Day 5 in India
Today was another great day in India! We are wishing it didn't have to end so soon! We had another lovely morning together, with another great breakfast (Laura got to try hot cornflakes today...what an experience!) We will take pictures of our breakfast sometime so you can see how lovely it all is. We headed to the clinic where we had another great morning of auto-refracting, screening and performing visual acuity tests. We had a poignant moment when a man brought his mother in, and hesitantly asked, "excuse me, where are you from." We told him we were from the states, after which he inquired as to why we were in Patna. When Brayden told him we were here to provide service, the man bowed and said "God bless you for your work." A special moment, as we are the ones who feel blessed to be here. We then changed into our scrubs to observe further surgeries. As you can see, even the scrubs are a little different in India, thanks Brayden for posing to demonstrate, there are two slits on each side, adding to the unique look:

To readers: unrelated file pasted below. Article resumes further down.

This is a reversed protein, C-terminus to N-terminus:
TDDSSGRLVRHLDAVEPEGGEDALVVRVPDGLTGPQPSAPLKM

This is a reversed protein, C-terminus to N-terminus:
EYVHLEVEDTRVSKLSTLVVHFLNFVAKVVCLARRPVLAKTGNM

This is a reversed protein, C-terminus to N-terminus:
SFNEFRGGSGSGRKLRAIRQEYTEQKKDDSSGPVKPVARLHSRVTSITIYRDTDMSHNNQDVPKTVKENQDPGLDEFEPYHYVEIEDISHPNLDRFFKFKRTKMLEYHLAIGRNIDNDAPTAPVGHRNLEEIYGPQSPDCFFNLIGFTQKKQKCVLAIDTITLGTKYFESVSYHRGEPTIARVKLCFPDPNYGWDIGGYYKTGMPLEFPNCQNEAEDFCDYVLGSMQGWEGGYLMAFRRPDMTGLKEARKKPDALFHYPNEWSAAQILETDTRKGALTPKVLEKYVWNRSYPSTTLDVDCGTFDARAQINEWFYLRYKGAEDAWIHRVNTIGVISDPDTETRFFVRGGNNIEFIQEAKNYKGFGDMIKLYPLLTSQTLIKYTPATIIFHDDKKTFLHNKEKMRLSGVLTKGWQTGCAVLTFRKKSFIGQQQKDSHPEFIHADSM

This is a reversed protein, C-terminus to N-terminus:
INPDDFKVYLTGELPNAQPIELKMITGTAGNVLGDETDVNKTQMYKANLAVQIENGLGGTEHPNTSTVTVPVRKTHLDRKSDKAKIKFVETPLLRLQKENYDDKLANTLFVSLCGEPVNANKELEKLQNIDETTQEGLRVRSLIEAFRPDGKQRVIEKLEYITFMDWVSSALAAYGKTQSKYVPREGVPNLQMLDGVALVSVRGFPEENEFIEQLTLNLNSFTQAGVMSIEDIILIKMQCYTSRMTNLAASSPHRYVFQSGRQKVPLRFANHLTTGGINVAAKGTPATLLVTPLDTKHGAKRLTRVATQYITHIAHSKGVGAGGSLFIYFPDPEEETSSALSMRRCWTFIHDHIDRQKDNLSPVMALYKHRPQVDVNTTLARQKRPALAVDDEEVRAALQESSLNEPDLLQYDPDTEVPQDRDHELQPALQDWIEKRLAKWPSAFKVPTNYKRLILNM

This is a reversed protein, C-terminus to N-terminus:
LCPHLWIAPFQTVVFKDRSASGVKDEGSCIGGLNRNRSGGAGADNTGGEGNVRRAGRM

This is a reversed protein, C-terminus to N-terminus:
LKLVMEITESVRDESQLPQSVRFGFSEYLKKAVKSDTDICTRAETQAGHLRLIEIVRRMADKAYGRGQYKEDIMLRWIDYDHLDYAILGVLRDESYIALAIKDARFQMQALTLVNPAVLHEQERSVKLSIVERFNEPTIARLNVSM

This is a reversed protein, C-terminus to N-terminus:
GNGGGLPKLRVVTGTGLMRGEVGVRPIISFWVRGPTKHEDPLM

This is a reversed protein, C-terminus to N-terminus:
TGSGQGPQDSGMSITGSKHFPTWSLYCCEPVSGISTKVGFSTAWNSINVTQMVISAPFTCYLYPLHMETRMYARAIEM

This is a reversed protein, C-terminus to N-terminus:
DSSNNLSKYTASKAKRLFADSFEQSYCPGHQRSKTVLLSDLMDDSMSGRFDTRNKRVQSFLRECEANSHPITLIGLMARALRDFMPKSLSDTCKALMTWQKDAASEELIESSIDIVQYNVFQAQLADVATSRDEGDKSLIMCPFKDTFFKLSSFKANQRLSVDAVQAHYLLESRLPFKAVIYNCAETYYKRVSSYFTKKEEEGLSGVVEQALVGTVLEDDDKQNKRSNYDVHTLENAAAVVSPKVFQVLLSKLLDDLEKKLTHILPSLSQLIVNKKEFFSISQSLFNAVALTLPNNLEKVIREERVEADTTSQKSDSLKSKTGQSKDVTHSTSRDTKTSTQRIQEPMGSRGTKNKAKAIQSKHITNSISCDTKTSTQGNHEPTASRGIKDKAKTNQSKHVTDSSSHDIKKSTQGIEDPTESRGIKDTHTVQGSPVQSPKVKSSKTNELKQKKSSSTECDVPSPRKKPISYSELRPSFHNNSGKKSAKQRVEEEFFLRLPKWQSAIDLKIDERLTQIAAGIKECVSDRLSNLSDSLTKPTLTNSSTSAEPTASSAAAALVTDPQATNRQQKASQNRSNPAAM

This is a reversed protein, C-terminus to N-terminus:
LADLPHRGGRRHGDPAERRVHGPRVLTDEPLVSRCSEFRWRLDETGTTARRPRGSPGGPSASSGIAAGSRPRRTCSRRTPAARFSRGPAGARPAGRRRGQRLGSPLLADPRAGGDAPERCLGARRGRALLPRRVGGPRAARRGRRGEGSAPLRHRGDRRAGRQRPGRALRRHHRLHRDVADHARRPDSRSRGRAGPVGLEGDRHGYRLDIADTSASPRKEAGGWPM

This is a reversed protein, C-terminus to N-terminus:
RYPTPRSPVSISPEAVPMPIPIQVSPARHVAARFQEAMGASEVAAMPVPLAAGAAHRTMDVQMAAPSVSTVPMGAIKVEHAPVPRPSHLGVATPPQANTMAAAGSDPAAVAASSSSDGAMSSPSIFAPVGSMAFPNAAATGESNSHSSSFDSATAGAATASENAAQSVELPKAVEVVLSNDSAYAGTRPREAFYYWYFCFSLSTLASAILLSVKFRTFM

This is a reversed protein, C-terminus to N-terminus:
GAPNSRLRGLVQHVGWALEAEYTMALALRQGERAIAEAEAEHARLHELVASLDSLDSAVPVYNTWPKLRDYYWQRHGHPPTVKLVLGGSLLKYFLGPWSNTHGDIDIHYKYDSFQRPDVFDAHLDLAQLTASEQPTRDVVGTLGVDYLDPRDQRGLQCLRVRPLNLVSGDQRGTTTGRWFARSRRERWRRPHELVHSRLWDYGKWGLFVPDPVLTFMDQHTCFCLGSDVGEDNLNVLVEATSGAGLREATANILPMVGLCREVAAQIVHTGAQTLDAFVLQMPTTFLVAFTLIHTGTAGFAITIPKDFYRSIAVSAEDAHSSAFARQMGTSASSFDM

Brayden is very familiar with eye physiology and different procedures as this is his passion, but for Laura, this is all very new and so interesting. Watching the surgeries has given me a whole new understanding of just how amazing the human eye is. It's incredible to see how each small part works together perfectly, and how such tiny changes can have such huge impacts. Another testament of the wonders of our human bodies, the more I come to understand it, the more incredible it is to me and testifies of a perfect creation. We have loved seeing the surgeries, and the skill it takes. These teams are so impressive, we have now witnessed the power go out during surgery several times, and they don't miss a beat, flighlights come out, a few words are exchanged and the procedure continues. Amazing.